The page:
My books are
also available
in eBook and
audio editions


& Speaking

Contact me at

Over The Top Grills

Las Vegas Magazine
June, 2003

by Dave Donelson

Outdoor cookery was born when some clumsy caveman dropped a hunk of brontosaurus into the campfire. His family’s response was probably, “Fire. Meat. Gooood!”

When the caveman moved to the suburbs, his campfire became a three-legged bowl-shaped charcoal grill.  But, just as the caveman evolved into today’s investment banker, the barbeque grill grew up to become a $10,000 outdoor kitchen complete with wok and pizza stone, infrared burners, and a built-in refrigerator with beverage dispenser.

Outdoor GrillThe up-to-the minute outdoor chef in Las Vegas can choose from several monster hibachis that will make him or her the envy of the neighborhood (although hopefully not the bane of the fire department).

Dick Kerner, salesman at Westar Appliance, says the high-end grills offered by Viking, Wolf, Dacor, DCS, and Thermador have some remarkable features. “Most customers are interested in having adequate heat that’s evenly distributed over the cooking surface,” he says. “Many units now come with lined hoods that are almost sealed when they close so that the internal temperature can reach 700 to 800 degrees. At those temps, you can make a heck of a pizza in there.”

Other new features include battery-powered or electrical igniters instead of the old-fashioned piezo, or clicking, igniter. “Some models even have interior lights that only have to be cleaned every three or four uses,” Kerner says. Most manufacturers offer an LP or natural gas option.

One of Westar’s most popular models is a Viking 53-inch cooktop with rotisserie and a colored hood, which is $4,139. Brass trim is only $375 more. A stainless steel wheeled cart is available as an option.

For those who cook a lot of bronto-burgers, Wolf Appliance makes a heavy-duty stainless steel unit equipped with your choice of six or eight grill burners and, if you like, two 16,000-BTU side burners. Just for comparison, a standard kitchen range burner produces 10- to 12,000 BTU’s. The 36- or 48-inch Wolf model includes a 115-volt rotisserie and an infrared rear burner that cooks without preheating.

A significant development in outdoor cookery is infrared heat. Traditional grills cook by convection. The burners heat up a secondary element (briquettes, lava rock, vaporizer plates or rods), which creates radiant energy and heated air.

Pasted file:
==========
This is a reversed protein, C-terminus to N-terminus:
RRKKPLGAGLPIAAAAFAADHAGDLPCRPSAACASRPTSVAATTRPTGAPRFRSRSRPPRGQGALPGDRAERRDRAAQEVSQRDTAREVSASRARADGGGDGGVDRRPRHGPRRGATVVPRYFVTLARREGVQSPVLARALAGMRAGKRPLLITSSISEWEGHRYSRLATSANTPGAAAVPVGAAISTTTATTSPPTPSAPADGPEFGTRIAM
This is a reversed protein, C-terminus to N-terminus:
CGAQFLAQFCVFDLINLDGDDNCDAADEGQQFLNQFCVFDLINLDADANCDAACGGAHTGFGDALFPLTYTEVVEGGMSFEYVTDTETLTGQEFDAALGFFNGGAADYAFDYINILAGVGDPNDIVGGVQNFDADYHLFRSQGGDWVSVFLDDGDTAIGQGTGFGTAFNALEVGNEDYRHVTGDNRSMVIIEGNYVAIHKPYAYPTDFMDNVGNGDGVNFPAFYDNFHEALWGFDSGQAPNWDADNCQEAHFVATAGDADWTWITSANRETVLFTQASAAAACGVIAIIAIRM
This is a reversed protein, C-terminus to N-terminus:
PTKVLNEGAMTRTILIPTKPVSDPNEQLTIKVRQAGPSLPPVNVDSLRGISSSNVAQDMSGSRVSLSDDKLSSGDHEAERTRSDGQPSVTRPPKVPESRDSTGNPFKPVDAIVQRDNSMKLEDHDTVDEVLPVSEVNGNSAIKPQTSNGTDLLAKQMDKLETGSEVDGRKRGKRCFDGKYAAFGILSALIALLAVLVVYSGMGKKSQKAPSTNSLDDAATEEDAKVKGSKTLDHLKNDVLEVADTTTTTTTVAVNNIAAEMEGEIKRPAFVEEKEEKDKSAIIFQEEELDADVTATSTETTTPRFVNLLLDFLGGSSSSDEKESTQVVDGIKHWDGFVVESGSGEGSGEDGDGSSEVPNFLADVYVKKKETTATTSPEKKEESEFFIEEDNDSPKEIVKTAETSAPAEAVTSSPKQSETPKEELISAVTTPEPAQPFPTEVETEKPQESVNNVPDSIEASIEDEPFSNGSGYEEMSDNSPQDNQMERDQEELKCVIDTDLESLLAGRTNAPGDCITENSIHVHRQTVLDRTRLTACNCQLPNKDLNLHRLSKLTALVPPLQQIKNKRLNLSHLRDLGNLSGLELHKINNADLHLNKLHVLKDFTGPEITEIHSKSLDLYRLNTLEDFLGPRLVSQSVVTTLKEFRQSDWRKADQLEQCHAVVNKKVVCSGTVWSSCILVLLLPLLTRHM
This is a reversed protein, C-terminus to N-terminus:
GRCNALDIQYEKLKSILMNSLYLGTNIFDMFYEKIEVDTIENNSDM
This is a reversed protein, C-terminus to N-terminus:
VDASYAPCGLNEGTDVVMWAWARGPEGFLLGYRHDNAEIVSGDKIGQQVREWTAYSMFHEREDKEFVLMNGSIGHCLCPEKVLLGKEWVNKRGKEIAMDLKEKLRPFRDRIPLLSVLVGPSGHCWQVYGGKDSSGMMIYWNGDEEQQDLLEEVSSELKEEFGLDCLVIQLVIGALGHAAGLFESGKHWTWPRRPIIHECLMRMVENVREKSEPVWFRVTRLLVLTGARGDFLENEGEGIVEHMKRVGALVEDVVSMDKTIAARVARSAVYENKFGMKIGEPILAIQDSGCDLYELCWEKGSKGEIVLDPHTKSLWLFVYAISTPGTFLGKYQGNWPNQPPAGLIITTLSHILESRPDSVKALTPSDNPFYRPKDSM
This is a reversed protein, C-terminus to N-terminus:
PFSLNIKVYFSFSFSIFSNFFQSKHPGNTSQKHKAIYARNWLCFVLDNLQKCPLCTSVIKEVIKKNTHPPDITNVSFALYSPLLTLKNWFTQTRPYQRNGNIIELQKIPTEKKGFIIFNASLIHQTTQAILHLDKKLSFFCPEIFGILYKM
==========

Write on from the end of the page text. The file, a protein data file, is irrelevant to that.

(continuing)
Infrared burners produce high temperature direct radiant energy. The food is directly heated because there are no secondary elements. The infrared burner produces intense heat that immediately sears the food, reputedly locking in moisture and flavor. The food cooks in its own juices in up to half the time needed by traditional grills.

Major Distributors sells totally infrared grills by Solaire in up to 56-inch widths. Kelly Marrujo, salesman for Major, says, “Solaire’s 42- and 56-inch models feature three direct-fired ceramic gas infrared burners producing 82,500 BTUs of grilling power. Our most popular models are the 30- and 42-inch built-ins. That’s what most builders buy unless their customers entertain a lot, then they go for the 56-inch.” The 42-inch Solaire cooktop lists for $3,545 without accessories.

All the top grill manufacturers offer numerous options and accessories for the griller who wants to have it all. One of Solaire’s most interesting options is a built-in commercial-quality, all-weather 5.6 cu. ft. refrigerator with stainless steel liner and shelves. The caveman may have stored his stegosaurus steak in a handy glacier, but the modern backyard chef can keep his right under the grill. For serious partiers, Viking offers a built-in or freestanding refrigerated beverage dispenser that comes complete with CO2 cylinder and keg coupler.

You can also add a wok to stir fry like a pro. Or a griddle. Why go out to breakfast when you can cook eggs and pancakes in your backyard?  Then there is the steamer for your vegetables or the deep fryer for your French fries. And don’t forget the wood chip smoker so your salmon filets can taste like they were cooked over an open flame. You probably can’t do without a food warmer or a pizza stone. And you absolutely must have a motorized rotisserie—you can get one that handles thirty pounds of meat!

Fortunate is the Valley family who has an outdoor cooking center (what the heck’s a grill, anyway?) and a fire-meister to cook on it. While the rest of us are indoors microwaving our TV dinners this summer, they’ll be outside enjoy grilled portabellas, rotisserie prime rib, crispy hash browns…or maybe seared tuna steaks with stir-fried vegetables…or smoked salmon pizza served with a freshly-drawn tap beer…or….

Fire. Meat. Gooood!

-- End --